B. Stay Pending Completion of the Pending Rulemaking.
Defendants also assert that the entire case should be stayed pending resolution of the pending EPA Rulemaking entitled "Revisions to the California State Implementation Plan, San Joaquin Valley Unified Air Pollution Control District." A stay of the entire case was issued on this basis in Vanderham.
EPA's Notice of the proposed SIP Revision addresses whether the California agricultural exemptions in SB 700 apply to agricultural sources within the San Joaquin Valley Unified Air Pollution Control District, or the District. If so, the EPA proposes to "correct" the "error" it made in its May 2004 final approval of revisions to the District's portion of the SIP. And EPA proposes to approve the District's 2006 revisions to District Rules 2020 and 2201.
Under section 110(k)(2) of the Clean Air Act, we are proposing to approve the District's 2006 revisions to Rules 2020 an 2201 to conform the rules to State law by explicitly exempting certain small or minor agricultural sources from permitting requirements and by exempting all minor agricultural sources from offset requirements until certain criteria are met.73 Fed. Reg. 9260, 9265 (Feb. 20, 2008) (emphasis added). If the EPA takes final action as proposed, that may affect portions of Plaintiff's claims.
The proposed revision would add the following paragraph (6.20) to SIP Rule 2020:
This paragraph conforms District permit requirements to State law by explicitly exempting agricultural sources to the extent such sources are exempt pursuant to CH SC section 42301.16 . . . The net effect of this section is that all agricultural sources with actual emissions or a potential to emit at or above a major source applicability threshold are required to obtain a District permit pursuant to CH SC section 43201.16(a). Agricultural sources with actual emissions at or above 50 percent of a major source applicability threshold are require to obtain a District permit, unless the District makes the findings specified by subsection (b) [of 42301.16]. No permits are required for agricultural sources with actual emissions of less than 50 percent of the major source applicability thresholds, unless the District makes the findings specified in subsection (c) [of 42301.16] . . .
The proposed revision would also add paragraph 4.6.9 to SIP rule 2201:
This paragraph exempts new or modified agricultural sources from offset requirements to the extent provided by CH SC section 42301.18c), unless the offsets are required by federal CAA requirements . . . Section 42301.18c) prohibits districts from requiring agricultural sources to obtain offsets if emission reductions from such sources would not meet the criteria for real, permanent, quantifiable, and enforceable emissions reductions.
73 Fed. Reg. At 9265.
Plaintiff denies that a stay is warranted in light of the EPA's proposed revisions to the California SIP, but also argues if a stay is contemplated it should only apply to Plaintiff's second cause of action, as EPA's proposed rule has no effect on the first and third claims. A review of the causes of action in Vanderham and this case is informative here.
In Vanderham, Plaintiff brought only one cause of action against the Vanderham dairy, titled "Violations of the California State Implementation Plan," alleging (a) violations of Rule 2010, for failing to obtain an ATC permit prior to construction of dairy; (b) violations of Rule 2201, section 4.1 for failing to install BACT; and (c) violations of Rule 2201, section 4.5, for failing to purchase "offsets" or "emission reduction credits." (Doc. 58, 1:05cv01593 OWW SMS, filed October 21, 2006) The entire suit was stayed.
Plaintiff's second cause of action in this case, titled "Violations of the California State Implementation Plan," alleges (a) violations of Rule 2010, for failing to obtain an ATC permit prior to construction of the Dairy; (b) violations of Rule 2201, section 4.1 for failing to install Best Available Control Technology on various structures and facilities; (c) violations of Rule 2201, section 4.5 for failing to purchase emission reduction credits; and (d) violations of Rule 2201, section 4.15.1 for failing to conduct an alternative siting analysis. (Doc. 153, ¶¶ 75-91.) Plaintiff conceded at oral argument that the EPA proposed rule may affect one of the three claims in the second cause of action, the claim regarding offsets. Plaintiff also argued that the other claims in the second cause of action would not be affected by the proposed EPA changes, nor would the first cause of action be affected by these proposed changes.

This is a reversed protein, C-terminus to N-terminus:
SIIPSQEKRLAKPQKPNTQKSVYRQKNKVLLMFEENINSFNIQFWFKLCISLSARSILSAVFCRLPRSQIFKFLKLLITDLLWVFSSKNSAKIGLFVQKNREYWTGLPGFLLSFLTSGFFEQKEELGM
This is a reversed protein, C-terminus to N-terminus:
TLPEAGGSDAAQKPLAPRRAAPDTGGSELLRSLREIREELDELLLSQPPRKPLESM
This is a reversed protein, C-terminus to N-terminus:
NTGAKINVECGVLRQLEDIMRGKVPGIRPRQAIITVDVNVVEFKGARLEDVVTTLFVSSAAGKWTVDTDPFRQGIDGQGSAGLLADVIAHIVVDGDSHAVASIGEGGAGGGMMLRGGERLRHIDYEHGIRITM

Plaintiff's first cause of action is titled "Failure to Obtain a Permit Required by Part D of Title I of the Clean Air Act ( 42 U.S.C. § 7604(a)(3))." This section of the CAA requires permits for new or modified major stationary sources of air pollution. It is alleged that the Dairy is a major stationary source because of its potential to emit VOC and NOx exceeds 10 tons per year (the threshold for an extreme ozone nonattainment area) and is a major stationary source under the current EPA-approved New Source Review rule (District Rule 2201) because its potential to emit VOC and NOx exceeds 25 tons per year. ( Id. at ¶¶ 69-72.) The relevant permit has been obtained and Plaintiff argued unopposed at argument that the case could move forward on the penalty phase. The first cause of action however, also alleges that the Dairy violated the CAA and continues to do so, because it began "construction of a major stationary source without obtaining a New Source Review permit, has not installed Best Available Control Technology . . . and has not purchased emission "offsets" or "emission reduction credits, and performed an alternative analysis." ( Id. at ¶ 73 (emphasis added).) This language arguably implicates the "offset" issue in the first cause of action as well.
The third cause of action, which alleges that Defendants failed to obtain a MACT determination prior to construction in violation of 42 U.S.C. § 7694(a)(1), would not be affected by any changed rulemaking regarding offsets or emission reduction credits.
Although Plaintiffs first and third causes of action will likely not be affected by the ongoing EPA rulemaking process, piecemealing claims in this litigation will waste party and judicial resources and will require duplication of efforts to resolve closely related issues on separate occasions. Defendants' request for a stay of the entire case is GRANTED.
For the reasons stated above,
Defendants' motion for certification under 28 U.S.C. § 1292(b) for immediate appeal of the third cause of action, subject of the March 28 Order, is GRANTED.
Defendants' request to stay proceedings related to the third cause is GRANTED pending a determination from the Ninth Circuit Court of Appeals as to whether it will accept certification.
Defendants' motion to stay the entire case pending completion of the EPA rulemaking is GRANTED. Whether the case will be stayed pending judicial review of the final rulemaking will be determined at a later date upon a noticed motion by the parties.
The parties shall file a joint status report with the court when the Court of Appeals decides whether the certify the interlocutory appeal and a final rule has been issued by the EPA, or in six months, whichever occurs first.
IT IS SO ORDERED.